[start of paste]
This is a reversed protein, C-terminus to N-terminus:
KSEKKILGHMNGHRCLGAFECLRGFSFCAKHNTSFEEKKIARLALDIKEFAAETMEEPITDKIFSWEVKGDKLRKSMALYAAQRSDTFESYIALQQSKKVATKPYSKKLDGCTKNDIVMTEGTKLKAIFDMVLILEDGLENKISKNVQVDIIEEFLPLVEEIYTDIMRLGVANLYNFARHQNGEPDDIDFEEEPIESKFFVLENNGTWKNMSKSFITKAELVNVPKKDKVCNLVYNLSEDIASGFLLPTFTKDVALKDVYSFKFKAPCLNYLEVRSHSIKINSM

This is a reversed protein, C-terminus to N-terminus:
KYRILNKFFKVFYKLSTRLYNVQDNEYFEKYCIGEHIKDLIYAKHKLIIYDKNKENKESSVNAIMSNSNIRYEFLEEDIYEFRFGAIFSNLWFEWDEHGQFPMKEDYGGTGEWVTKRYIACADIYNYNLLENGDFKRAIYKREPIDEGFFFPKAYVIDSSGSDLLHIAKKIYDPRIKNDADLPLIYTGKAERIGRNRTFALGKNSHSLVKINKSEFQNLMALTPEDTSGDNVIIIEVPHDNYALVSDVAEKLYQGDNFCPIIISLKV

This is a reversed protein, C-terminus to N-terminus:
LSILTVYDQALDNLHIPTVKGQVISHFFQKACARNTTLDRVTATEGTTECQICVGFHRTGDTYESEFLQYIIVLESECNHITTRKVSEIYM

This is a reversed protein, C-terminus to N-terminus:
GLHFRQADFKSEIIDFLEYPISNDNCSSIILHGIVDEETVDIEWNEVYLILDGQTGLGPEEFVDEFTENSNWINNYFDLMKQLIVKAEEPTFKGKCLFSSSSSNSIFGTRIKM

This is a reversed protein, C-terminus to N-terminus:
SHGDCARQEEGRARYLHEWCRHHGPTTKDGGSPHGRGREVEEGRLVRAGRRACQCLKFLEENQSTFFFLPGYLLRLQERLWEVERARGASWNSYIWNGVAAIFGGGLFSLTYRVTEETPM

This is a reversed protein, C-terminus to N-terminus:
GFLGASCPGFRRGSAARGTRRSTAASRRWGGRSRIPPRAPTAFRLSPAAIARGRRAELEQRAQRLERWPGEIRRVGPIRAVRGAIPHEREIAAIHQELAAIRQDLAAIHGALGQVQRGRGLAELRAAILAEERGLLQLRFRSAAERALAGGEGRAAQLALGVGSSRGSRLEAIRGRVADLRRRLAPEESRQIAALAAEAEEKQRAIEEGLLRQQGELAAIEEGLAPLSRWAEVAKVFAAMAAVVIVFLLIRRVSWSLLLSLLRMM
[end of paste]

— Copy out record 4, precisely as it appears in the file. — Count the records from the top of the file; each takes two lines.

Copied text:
This is a reversed protein, C-terminus to N-terminus:
GLHFRQADFKSEIIDFLEYPISNDNCSSIILHGIVDEETVDIEWNEVYLILDGQTGLGPEEFVDEFTENSNWINNYFDLMKQLIVKAEEPTFKGKCLFSSSSSNSIFGTRIKM